With a background in planning and architecture in Australia and the UK, Amelia is now an Urban Designer at Clouston Associates as well as a regular contributor to Indesign Magazine and IndesignLive.
July 22nd, 2013
A stand out feature of Indesign 53 is our ‘New on the Block’ photo feature. We hand picked inspiring individuals whom we recognised to be on the rise in their particular design discipline. We are pleased to collaborate here with Indesign Magazine to bring you more from the fresh faces we introduced you to in Indesign 53.
Your top 3 influences.
1. Colleagues past and present who have been generous with sharing their time and expertise.
2. My other half who is a Developer – almost daily he challenges my positions and opinions about the built environment and design.
3. Travel. Experiencing different places and ways of living. I wish I could do more of it but sadly I’m not a Gypsy.
The moment you knew you wanted to work in design/architecture/planning industry.
The moment I discovered that Urban Design was ‘a thing’! I’d drifted away from architecture, dabbled in strategic planning and landscape architecture and then transport planning in London. I finally discovered the MUDD course back home at the University of New South Wales and it all made sense.
Favourite local landmark/building.
Look, it’s got to be the Sydney Opera House. It’s crazy and perfect.
The humble brick.
Favourite international landmark/building.
European hill towns are my weakness.I could happily spend the rest of my days walking the lanes of Vernazza, Monterosso and the other higgledy piggeldy villages of the Cinque Terra, Italy, or winding my way around Hora in Patmos, Greece.
Biggest career moment.
Working on CLOUSTON Associates (shortlisted) entry for the Canberra Arboretum International design competition. It required innovative thinking and was such an inspiring big picture project. I love visiting the site and watching it transform.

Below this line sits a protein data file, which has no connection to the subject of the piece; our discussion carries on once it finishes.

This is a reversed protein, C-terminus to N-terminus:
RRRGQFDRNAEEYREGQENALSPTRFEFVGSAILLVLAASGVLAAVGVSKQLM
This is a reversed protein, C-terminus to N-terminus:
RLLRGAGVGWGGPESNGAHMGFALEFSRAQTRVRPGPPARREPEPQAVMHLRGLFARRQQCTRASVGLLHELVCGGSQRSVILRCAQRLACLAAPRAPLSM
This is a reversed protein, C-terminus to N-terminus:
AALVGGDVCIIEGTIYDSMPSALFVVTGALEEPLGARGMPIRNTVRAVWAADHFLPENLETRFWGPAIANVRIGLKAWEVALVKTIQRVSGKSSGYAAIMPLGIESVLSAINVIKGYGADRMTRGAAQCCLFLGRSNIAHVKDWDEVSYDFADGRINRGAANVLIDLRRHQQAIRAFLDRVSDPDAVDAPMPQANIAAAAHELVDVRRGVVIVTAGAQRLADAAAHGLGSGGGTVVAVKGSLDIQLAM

Dream project to work on (real or imaginary).
Dream person to collaborate with.
Kevin McCloud of course.
Favourite decade of design.
Not cool, but I love those homemade timber Adirondack chairs that feature on old holiday house verandahs.
#1 concern for the design industry in the coming decade.
Waste! Homewares, clothes and electronics cost less than they ever have but they just don’t last. As a result we all produce extraordinary amounts of waste. The design industry has an important role to play in promoting the durability and extending the life cycle of products. It’ll probably cost us all more money and would require education of the consumer, but I think some extra pain at the cash register is justified in the long run.
Which items in the workplace can you not live without?
My A4 manila folder which is stuffed full of reference materials and interesting tidbits I come across.
The most unusual/interesting thing about the way you work.
I take way too many notes in meetings. I think it helps me focus!
INDESIGN is on instagram
The internet never sleeps! Here's the stuff you might have missed
Place-specific design is so very de rigueur. But beyond the obvious, how is place-driven design being strategically integrated across both macro and micro aspects of a mega development? This was Terry Snow’s objective for his best-in-class Willinga Park Equestrian Centre – and Cox Architecture has delivered.